What do the vendors sell? Vendors offer a wide variety of fresh fruits and vegetables, fish, meats, dairy; baked goods, specialty foods and plants and flowers; jams & jelly, salad dressings, sauces & salsa, olive oil, chutneys, frozen soups, chocolate, pickles as well as prepared ethnic foods.

For more information about Morningside Park Farmers’ Market, please visit the website at:  http://downtoearthmarkets.com/markets?region=manhattan&market=Morningside+Park+Farmers+Market and their Facebook page at: https://www.facebook.com/pages/Morningside-Park-Farmers-Market/118800614848796

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Check out what is being picked this week*:

italian peppers, red/yellow bell peppers, bell peppers, slicing tomatoes, heirloom tomatoes, cherry tomatoes, zucchini squash, summer squash, slicing cucumbers, patty pan squash, okra, hot peppers, purple eggplant, tomatillo, greenhouse tomatoes, pickling cucumbers, corn, plum tomatoes, braising greens, spinach, salad mixes, head lettuce, leaf lettuce, chard, kale, asian greens, arugula, broccoli raab, collards, escarole, amaranth/calaloo, dandelion, mustard greens, asparagus, thyme, sage, parsley, mint, dill, cilantro, basil, rosemary, oregano, lavender, raspberries, currants, gooseberries, strawberries, cantaloupe, watermelon, blueberries, plums, peaches, nectarines, sweet cherries, apricots, celery, fennel, leeks, onions, scallions, string beans, italian flat beans, shell peas, snap peas, garlic, snow peas, shallots, haricovert, red beets, carrots, parsnips, french radish, radish, rutabaga, purple top turnip, japanese turnip, bok choy, golden beets, potatoes, cabbage, broccoli, cauliflower, chioggia beets, black radish, specialty carrots, fingerling potatoes, savoy cabbage, napa cabbage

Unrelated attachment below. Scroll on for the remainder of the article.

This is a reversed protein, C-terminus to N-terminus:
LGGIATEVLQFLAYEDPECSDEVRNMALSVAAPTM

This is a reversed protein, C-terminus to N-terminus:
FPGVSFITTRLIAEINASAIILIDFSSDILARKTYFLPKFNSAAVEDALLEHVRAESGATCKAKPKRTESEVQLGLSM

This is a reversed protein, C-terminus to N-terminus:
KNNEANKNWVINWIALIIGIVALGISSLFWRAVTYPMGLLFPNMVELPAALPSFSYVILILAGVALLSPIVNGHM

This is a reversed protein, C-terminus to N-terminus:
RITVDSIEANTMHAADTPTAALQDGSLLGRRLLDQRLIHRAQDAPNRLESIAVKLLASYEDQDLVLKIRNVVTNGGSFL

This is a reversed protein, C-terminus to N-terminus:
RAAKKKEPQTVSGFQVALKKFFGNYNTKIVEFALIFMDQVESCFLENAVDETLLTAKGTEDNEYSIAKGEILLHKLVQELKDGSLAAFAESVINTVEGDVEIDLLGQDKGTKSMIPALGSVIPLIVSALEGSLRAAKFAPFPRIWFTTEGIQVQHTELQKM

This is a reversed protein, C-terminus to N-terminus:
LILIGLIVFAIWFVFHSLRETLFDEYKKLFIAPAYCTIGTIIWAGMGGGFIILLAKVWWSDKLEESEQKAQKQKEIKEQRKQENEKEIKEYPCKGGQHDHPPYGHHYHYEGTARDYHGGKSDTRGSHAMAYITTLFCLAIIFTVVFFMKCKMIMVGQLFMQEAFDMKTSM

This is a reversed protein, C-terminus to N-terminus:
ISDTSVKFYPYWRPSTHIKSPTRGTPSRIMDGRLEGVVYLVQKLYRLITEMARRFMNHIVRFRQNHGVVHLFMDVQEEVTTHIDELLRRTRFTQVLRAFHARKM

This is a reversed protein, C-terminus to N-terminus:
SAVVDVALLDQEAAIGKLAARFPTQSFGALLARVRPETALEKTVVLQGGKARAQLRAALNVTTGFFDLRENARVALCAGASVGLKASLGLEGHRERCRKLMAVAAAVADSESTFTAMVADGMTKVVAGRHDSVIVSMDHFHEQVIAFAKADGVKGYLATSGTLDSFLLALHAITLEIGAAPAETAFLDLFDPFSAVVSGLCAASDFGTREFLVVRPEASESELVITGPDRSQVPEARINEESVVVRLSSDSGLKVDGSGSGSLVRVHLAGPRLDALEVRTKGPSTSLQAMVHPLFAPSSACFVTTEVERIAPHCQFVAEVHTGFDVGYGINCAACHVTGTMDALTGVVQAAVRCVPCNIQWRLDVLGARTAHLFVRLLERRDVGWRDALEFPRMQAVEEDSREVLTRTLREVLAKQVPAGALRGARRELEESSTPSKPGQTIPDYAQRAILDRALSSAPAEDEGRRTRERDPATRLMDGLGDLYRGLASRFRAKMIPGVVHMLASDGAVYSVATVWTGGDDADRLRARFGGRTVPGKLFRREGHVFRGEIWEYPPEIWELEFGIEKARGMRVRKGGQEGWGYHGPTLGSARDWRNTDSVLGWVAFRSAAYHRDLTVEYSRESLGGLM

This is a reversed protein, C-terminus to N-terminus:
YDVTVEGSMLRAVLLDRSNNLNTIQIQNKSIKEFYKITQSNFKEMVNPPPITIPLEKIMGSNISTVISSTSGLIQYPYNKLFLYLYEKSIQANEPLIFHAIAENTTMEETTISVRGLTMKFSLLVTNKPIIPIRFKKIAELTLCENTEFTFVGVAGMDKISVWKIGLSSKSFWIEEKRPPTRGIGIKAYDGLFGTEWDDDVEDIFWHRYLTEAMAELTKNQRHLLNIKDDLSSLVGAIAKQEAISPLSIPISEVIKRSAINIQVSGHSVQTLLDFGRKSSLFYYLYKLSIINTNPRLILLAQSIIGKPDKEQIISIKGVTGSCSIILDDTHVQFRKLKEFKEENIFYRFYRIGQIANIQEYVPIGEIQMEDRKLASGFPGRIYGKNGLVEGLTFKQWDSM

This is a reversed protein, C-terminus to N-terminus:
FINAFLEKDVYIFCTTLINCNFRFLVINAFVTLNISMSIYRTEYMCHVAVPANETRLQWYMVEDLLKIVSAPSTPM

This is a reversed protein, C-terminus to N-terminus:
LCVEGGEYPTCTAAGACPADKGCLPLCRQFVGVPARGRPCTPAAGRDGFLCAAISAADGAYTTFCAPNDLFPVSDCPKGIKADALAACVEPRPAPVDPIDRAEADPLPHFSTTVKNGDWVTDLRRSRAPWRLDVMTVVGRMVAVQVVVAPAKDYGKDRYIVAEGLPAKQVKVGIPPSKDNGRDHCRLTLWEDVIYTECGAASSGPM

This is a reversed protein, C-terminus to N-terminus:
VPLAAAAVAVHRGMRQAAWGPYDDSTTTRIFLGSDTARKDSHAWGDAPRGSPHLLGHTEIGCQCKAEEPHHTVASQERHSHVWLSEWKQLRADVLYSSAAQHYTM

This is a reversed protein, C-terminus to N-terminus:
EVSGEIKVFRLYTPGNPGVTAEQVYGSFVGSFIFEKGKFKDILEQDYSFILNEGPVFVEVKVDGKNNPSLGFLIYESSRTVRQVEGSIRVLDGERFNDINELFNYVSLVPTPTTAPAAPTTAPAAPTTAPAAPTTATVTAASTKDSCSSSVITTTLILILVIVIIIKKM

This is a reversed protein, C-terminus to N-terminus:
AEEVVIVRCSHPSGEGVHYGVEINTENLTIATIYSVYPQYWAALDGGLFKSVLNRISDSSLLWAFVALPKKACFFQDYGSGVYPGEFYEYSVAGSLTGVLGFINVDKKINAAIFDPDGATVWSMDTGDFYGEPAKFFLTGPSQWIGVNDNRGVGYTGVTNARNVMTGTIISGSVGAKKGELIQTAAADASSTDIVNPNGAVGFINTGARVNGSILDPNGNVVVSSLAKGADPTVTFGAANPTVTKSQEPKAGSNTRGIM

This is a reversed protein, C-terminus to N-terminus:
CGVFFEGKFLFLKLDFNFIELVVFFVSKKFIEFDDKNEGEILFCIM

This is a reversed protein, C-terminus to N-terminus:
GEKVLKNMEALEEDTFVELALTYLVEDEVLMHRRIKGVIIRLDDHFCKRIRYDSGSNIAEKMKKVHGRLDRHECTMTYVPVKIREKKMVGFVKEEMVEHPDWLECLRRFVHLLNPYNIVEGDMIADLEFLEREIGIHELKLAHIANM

Recipe of the week: Yellow Summer Squash in the Oven

This easy recipe from Peg at www.allrecipes.com is easy and quick to prepare!

 

 

 

 

 

 

 

 

 

 

 

 

Asparagus

Buy Local: The Benefits of Shopping at a Farmers’ Market

Farm to table is the latest and best trend to hit restaurants since the invention of the restaurant. Whether you’re dining at the newest seasonal gastro pub or you’re picking out produce from the supermarket, most people can appreciate the benefits of locally grown foods.

Why not skip the middleman and hand select your produce, meats or baked goods brought to you by your local farmer? If you’ve never shopped at a farmers’ market you’re depriving yourself from the opportunity to create your own farm to table menu at home.

The benefits of shopping at your local farmers’ market are:

  • The fruits and vegetables are at their peak of freshness and flavor and in season.
  • You’ll be directly supporting your community and more importantly your local farmer.
  • Most vendors accept SNAP.
  • There is no guessing where the food came from. Nothing was shipped across the country in a freezer.
  • You can get food preparation tips right from the farmer.
  • Outdoor markets will give you a good dose of fresh air.

We recommend trying this asparagus and chicken delight, click here for the recipe!